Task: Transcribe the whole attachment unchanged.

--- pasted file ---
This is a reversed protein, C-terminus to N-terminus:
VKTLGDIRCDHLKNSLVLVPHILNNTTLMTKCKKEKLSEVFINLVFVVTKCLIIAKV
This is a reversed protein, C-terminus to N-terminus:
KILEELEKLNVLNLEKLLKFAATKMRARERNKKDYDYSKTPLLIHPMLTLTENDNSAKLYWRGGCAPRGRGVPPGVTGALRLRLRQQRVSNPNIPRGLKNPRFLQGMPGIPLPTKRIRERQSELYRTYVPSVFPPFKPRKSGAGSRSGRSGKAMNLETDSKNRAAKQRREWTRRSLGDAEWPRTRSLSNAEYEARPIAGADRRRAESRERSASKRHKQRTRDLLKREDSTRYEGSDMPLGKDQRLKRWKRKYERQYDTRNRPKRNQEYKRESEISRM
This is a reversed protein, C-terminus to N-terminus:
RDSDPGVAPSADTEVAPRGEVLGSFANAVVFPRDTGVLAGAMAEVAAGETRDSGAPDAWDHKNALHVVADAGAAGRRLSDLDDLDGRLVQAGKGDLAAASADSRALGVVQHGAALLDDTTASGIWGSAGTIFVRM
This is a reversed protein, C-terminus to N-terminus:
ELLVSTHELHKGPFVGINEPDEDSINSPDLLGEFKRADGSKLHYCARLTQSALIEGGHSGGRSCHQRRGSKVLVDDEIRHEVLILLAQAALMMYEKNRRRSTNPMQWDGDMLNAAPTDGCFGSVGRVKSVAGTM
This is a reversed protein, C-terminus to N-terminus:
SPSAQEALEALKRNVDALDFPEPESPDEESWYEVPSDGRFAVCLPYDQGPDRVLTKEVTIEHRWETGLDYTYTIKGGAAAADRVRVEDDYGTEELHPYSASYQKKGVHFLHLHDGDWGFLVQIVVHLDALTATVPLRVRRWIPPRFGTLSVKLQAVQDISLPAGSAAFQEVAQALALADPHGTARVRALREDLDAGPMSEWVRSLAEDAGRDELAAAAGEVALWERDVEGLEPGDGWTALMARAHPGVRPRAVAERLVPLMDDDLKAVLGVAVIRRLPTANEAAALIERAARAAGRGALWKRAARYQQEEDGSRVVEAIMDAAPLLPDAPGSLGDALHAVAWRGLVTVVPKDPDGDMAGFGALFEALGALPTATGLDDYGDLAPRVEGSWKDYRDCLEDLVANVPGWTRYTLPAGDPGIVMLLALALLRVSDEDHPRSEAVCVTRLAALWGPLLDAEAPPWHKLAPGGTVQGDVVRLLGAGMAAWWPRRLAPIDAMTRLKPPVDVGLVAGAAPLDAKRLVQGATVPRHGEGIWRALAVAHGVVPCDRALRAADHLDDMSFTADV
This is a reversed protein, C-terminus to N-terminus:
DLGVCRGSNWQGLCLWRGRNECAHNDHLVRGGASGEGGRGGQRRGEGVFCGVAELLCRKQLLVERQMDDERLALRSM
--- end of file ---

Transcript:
This is a reversed protein, C-terminus to N-terminus:
VKTLGDIRCDHLKNSLVLVPHILNNTTLMTKCKKEKLSEVFINLVFVVTKCLIIAKV
This is a reversed protein, C-terminus to N-terminus:
KILEELEKLNVLNLEKLLKFAATKMRARERNKKDYDYSKTPLLIHPMLTLTENDNSAKLYWRGGCAPRGRGVPPGVTGALRLRLRQQRVSNPNIPRGLKNPRFLQGMPGIPLPTKRIRERQSELYRTYVPSVFPPFKPRKSGAGSRSGRSGKAMNLETDSKNRAAKQRREWTRRSLGDAEWPRTRSLSNAEYEARPIAGADRRRAESRERSASKRHKQRTRDLLKREDSTRYEGSDMPLGKDQRLKRWKRKYERQYDTRNRPKRNQEYKRESEISRM
This is a reversed protein, C-terminus to N-terminus:
RDSDPGVAPSADTEVAPRGEVLGSFANAVVFPRDTGVLAGAMAEVAAGETRDSGAPDAWDHKNALHVVADAGAAGRRLSDLDDLDGRLVQAGKGDLAAASADSRALGVVQHGAALLDDTTASGIWGSAGTIFVRM
This is a reversed protein, C-terminus to N-terminus:
ELLVSTHELHKGPFVGINEPDEDSINSPDLLGEFKRADGSKLHYCARLTQSALIEGGHSGGRSCHQRRGSKVLVDDEIRHEVLILLAQAALMMYEKNRRRSTNPMQWDGDMLNAAPTDGCFGSVGRVKSVAGTM
This is a reversed protein, C-terminus to N-terminus:
SPSAQEALEALKRNVDALDFPEPESPDEESWYEVPSDGRFAVCLPYDQGPDRVLTKEVTIEHRWETGLDYTYTIKGGAAAADRVRVEDDYGTEELHPYSASYQKKGVHFLHLHDGDWGFLVQIVVHLDALTATVPLRVRRWIPPRFGTLSVKLQAVQDISLPAGSAAFQEVAQALALADPHGTARVRALREDLDAGPMSEWVRSLAEDAGRDELAAAAGEVALWERDVEGLEPGDGWTALMARAHPGVRPRAVAERLVPLMDDDLKAVLGVAVIRRLPTANEAAALIERAARAAGRGALWKRAARYQQEEDGSRVVEAIMDAAPLLPDAPGSLGDALHAVAWRGLVTVVPKDPDGDMAGFGALFEALGALPTATGLDDYGDLAPRVEGSWKDYRDCLEDLVANVPGWTRYTLPAGDPGIVMLLALALLRVSDEDHPRSEAVCVTRLAALWGPLLDAEAPPWHKLAPGGTVQGDVVRLLGAGMAAWWPRRLAPIDAMTRLKPPVDVGLVAGAAPLDAKRLVQGATVPRHGEGIWRALAVAHGVVPCDRALRAADHLDDMSFTADV
This is a reversed protein, C-terminus to N-terminus:
DLGVCRGSNWQGLCLWRGRNECAHNDHLVRGGASGEGGRGGQRRGEGVFCGVAELLCRKQLLVERQMDDERLALRSM